Characterization of UC-MSCs: Flow cytometry analysis of expressed surface antigens showed that these cells were uniformly positive for CD44, CD73, CD105 and CD90 and negative for the hematopoietic lineage markers CD34, CD45 and HLA-DR. MSC analysis kit (cat no:562245) was used for MSC characterization flow cytometry analysis. The kit contains control, positive cocktail and negative cocktail antibodies. Human MSCs were characterized by using the following conjugated monoclonal antibody combinations; negative cocktail (CD34 PE, CD19PE, CD45PE, CD11bPE and HLA-DR PE), positive coctail (CD90 FITC, CD44 PE, CD105 PerCP ve CD73 APC). Cells were analyzed on BD FACS Calibur (BD Bioscience, San Jose, CA) by using CellQuest Software program. The expression of negative and positive cocktail antibodies are shown on the histogram plot. Positive cocktail antibodies were analyzed on four histogram plots. Positive cocktail was shown in separate histograms because different color dyes were used for each of the antibodies (CD90 FITC, CD44 PE, CD105 PerCP ve CD73 APC). Negative cocktail antibodies are based on the average highest expression of the five antibodies, if one of the values is positive, the positive area will peak in the graph, so the negative cocktail values were shown on the same histogram plot, passing through the PE detector FL2 (All antibodies used in the negative cocktail are PE-labeled. For this reason, it can be shown on the same histogram). If the expression is high, each antibody is controlled separately. (Fig. 1H).

It has been showed that the telomerase activities of UC-MSCs stay stable during cell culture procedures (Data not shown). The expressions of some stem cell and differentiation markers such as TERT, POU5F1, SOX2, ZFP42, CD44, VCAM1, THY1, BMP2, RUNX-1, VIM, ICAM1, NES were determined (Data not shown). No structural or numerical chromosomal abnormalities were found in karyotype analyses of the cells (Fig. 1I).

The final UC-MSCs preparations used in the infusion were harvested from cell culture passage 3 and suspended at final densities that are 15×106/3 ml and 15×106/20 ml in normal saline.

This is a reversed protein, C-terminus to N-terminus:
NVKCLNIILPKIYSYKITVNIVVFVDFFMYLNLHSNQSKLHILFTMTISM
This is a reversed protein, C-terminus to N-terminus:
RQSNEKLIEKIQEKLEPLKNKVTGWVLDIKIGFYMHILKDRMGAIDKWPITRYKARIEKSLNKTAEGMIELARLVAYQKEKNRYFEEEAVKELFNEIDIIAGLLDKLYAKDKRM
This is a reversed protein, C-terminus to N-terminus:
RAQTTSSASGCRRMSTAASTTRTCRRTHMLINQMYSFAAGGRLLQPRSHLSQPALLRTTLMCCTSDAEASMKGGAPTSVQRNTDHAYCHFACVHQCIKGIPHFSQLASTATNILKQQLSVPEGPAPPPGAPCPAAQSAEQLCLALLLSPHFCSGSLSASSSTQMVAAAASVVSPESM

In vitro differentiation of UC-MSCs

To induce adipogenic differentiation, cells were seeded onto six-well plates (P3; 3000 cells/cm2) and cultured with Mesencult MSC Basal Medium (StemCell Technologies Inc, Vancouver, BC, Canada) supplemented with 10% adipogenic supplement and 1% penicillin/streptomycin for 3 weeks. The medium was refreshed every 3~4 days. The formation of intracellular lipid droplets (Fig. 1E), which indicates adipogenic differentiation, was confirmed by staining with 0.5% oil red O (Sigma-Aldrich) (Fig. 1F, G).

For osteogenic differentiation, cells (P3; 3000 cells/cm2) were seeded on collagen-precoated (type I) coverslips in six-well plates. The differentiation medium composed of LDMEM supplemented with dexamethasone (0.1 mmol/L; Sigma-Aldrich), ascorbate-2-phosphate (0.05 mmol/L; Wako Chemicals, Richmond, VA), β-glycerophosphate (10 mmol/L; Sigma-Aldrich), primocin (2%; Invitrogen) and FBS (10%; Gibco/Life Sciences). Medium was refreshed twice a week. After four weeks, osteogenic differentiation was estimated by alizarin red staining. For Alizarin red staining, cells were fixed for 5 min in ice-cold 70% ethanol. The cells were stained with alizarin red solution (2%, pH 4.2) (Fig. 1A, B). Stained cells were dehydrated in pure acetone, fixed in acetone-xylene (1:1) solution and cleared with xylene.

For chondrogenic differentiation; MSCs isolated from the umbilical cord were induced in the following chondrogenic medium: DMEM, supplemented with 10% FBS, 2 mM L-glutamine, 50 μg/ml penicillin-streptomycin, 50 μg/ml ascorbic acid and 1 ng/ml human recombinant transforming growth factor β1 (TGF-β1). The differentiated cells were stained with alcian blue solution (Fig. 1C, D).

Rehabilitation program

As of the 3rd day of the application, intense physiotherapy and exercise program was started with the participation of the family. In each treatment session there were warm-up exercises, neck-trunk stabilization exercises, and postural control exercises. Exercises were done in the pool 3 days a week; and especially stretching exercises were applied to the extremities that had spasticity for longer durations. Exercises to develop the fine motor skills were prescribed.

No adverse effects were observed aside from a slight pain in the waist area during sitting up on the 1st day after the application. After the six months intervention results listed in Table 1 and 2.

Discussion